who knows great enthusiasms, the great devotions;
who spends himself in a worthy cause;

who at the best knows in the end the triumph of high achievement,
and who at the worst, if he fails, at least fails while daring greatly,
so that his place shall never be with those cold and timid souls
who neither know victory nor defeat.”


Below is the narration: The Man in the Arena – Teddy Roosevelt (A Powerful Speech from History)


(Reference: https://youtu.be/A311CnTjfos )


I received the Teddy Roosevelt quote over 45 years ago. Since then, my professor who gave it to me has passed away. But his encouragement during that low time gave me the courage not to give up during many challenges in my life.

So, my friend, whatever you tackle, such as writing, consider the carping of the critic for what it is. Mine it for any truth that may be constructive. And most of all, get up and keep on going.

Write on!

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Other post in series:

Write Stuff (part 1) - Give them Hope  (2017)

Write Stuff (part 2) - History of the English Language (in ten minutes) (2020)


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Photo: The Critic/wikipedia

Sunday, April 18, 2021

Space (part 6) - Lyrids and Other Heavenly Things

 


Meteor showers! Supermoon! Oh, my!

Nature will be putting on a show this week of 18 April 2021: April features a pair of cosmic spectacles: The annual Lyrid meteor shower and 2021's first supermoon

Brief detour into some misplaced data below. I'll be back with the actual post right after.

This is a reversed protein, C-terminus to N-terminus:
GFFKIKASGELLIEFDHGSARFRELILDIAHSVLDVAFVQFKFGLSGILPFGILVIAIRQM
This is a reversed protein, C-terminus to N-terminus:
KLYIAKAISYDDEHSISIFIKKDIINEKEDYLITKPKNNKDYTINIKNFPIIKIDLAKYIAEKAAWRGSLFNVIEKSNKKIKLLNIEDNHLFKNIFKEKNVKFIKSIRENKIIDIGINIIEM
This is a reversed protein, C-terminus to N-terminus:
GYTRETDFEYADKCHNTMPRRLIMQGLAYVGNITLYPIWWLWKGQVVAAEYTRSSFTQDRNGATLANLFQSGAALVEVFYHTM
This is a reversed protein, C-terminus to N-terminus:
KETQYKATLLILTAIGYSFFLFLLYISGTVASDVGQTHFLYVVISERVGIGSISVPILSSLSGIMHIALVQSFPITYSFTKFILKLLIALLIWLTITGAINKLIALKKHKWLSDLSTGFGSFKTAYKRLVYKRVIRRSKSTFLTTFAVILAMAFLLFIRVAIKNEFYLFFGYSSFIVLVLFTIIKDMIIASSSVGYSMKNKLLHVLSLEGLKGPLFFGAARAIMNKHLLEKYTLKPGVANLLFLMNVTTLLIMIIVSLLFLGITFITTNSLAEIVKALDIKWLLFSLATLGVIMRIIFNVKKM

How To Watch The Lyrid Meteor Shower In April 2021? 

Check out the video below:


( reference: https://youtu.be/IGomq_jyNmA )

For all you sky watchers and star gazers, as the late astronomer Jack Horkheimer would say:

Keep looking up!

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Monday, March 29, 2021

Americana (part 2) - What a Country!

 


What a Country!

That is the catch phrase of Russian immigrant comedian,  Yakov Smirnoff

Yakov had been an art teacher in Ukraine, then in the 1970s, he made it to the US from the former USSR. Later, in America, he earned a Masters in psychology and Ph.D. in Global Leadership. In between, he did his comedy acts, acted on TV shows and in movies. (reference: IMDb )

After Yakov became an American citizen on July 4, 1986, he starred in a show about immigrants taking classes to pass the American citizen test: What a Country (1986-1987):


Yakov's acting art on a TV series imitated life.

Many immigrants (like my grandparents) had entered the United States from New York City, so the comedy speaks to many of us. Many came for a better life...freedom...opportunity.

Fifteen years after What a Country! ended, there came the attacks on the Twin Towers, the Pentagon, and a hijacking that ended in a plane crash. September 11, 2001.

And here's the rest of  Yakov's story as the artist: